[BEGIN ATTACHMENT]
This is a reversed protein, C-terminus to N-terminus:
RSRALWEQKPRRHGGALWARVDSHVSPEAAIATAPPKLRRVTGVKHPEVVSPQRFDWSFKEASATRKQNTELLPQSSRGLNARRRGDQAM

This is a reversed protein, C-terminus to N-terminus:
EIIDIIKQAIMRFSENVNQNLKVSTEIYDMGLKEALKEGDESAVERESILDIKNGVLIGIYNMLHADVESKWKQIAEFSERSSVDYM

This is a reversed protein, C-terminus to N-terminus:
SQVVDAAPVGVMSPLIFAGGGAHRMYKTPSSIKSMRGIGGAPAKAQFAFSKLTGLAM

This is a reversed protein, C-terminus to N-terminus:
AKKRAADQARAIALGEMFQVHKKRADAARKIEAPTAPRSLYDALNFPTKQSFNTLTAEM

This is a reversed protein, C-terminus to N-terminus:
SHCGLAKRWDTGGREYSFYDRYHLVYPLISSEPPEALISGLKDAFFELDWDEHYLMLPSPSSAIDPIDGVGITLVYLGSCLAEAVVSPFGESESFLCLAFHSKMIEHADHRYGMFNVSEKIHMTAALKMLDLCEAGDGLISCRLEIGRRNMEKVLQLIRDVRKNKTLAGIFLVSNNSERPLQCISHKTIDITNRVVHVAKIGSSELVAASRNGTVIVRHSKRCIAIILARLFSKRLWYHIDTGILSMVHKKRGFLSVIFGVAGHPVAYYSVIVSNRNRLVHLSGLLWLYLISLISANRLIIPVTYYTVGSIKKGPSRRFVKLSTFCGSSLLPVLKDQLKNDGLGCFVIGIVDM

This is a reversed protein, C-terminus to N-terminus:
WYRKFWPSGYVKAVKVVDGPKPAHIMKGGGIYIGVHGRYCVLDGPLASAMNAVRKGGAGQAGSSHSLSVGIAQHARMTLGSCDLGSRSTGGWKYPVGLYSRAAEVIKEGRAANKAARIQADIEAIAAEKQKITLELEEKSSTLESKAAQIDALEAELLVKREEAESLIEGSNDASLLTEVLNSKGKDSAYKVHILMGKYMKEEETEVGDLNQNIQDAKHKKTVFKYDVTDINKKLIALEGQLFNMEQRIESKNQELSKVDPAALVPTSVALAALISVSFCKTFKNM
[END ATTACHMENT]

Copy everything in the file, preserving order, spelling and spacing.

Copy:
This is a reversed protein, C-terminus to N-terminus:
RSRALWEQKPRRHGGALWARVDSHVSPEAAIATAPPKLRRVTGVKHPEVVSPQRFDWSFKEASATRKQNTELLPQSSRGLNARRRGDQAM

This is a reversed protein, C-terminus to N-terminus:
EIIDIIKQAIMRFSENVNQNLKVSTEIYDMGLKEALKEGDESAVERESILDIKNGVLIGIYNMLHADVESKWKQIAEFSERSSVDYM

This is a reversed protein, C-terminus to N-terminus:
SQVVDAAPVGVMSPLIFAGGGAHRMYKTPSSIKSMRGIGGAPAKAQFAFSKLTGLAM

This is a reversed protein, C-terminus to N-terminus:
AKKRAADQARAIALGEMFQVHKKRADAARKIEAPTAPRSLYDALNFPTKQSFNTLTAEM

This is a reversed protein, C-terminus to N-terminus:
SHCGLAKRWDTGGREYSFYDRYHLVYPLISSEPPEALISGLKDAFFELDWDEHYLMLPSPSSAIDPIDGVGITLVYLGSCLAEAVVSPFGESESFLCLAFHSKMIEHADHRYGMFNVSEKIHMTAALKMLDLCEAGDGLISCRLEIGRRNMEKVLQLIRDVRKNKTLAGIFLVSNNSERPLQCISHKTIDITNRVVHVAKIGSSELVAASRNGTVIVRHSKRCIAIILARLFSKRLWYHIDTGILSMVHKKRGFLSVIFGVAGHPVAYYSVIVSNRNRLVHLSGLLWLYLISLISANRLIIPVTYYTVGSIKKGPSRRFVKLSTFCGSSLLPVLKDQLKNDGLGCFVIGIVDM

This is a reversed protein, C-terminus to N-terminus:
WYRKFWPSGYVKAVKVVDGPKPAHIMKGGGIYIGVHGRYCVLDGPLASAMNAVRKGGAGQAGSSHSLSVGIAQHARMTLGSCDLGSRSTGGWKYPVGLYSRAAEVIKEGRAANKAARIQADIEAIAAEKQKITLELEEKSSTLESKAAQIDALEAELLVKREEAESLIEGSNDASLLTEVLNSKGKDSAYKVHILMGKYMKEEETEVGDLNQNIQDAKHKKTVFKYDVTDINKKLIALEGQLFNMEQRIESKNQELSKVDPAALVPTSVALAALISVSFCKTFKNM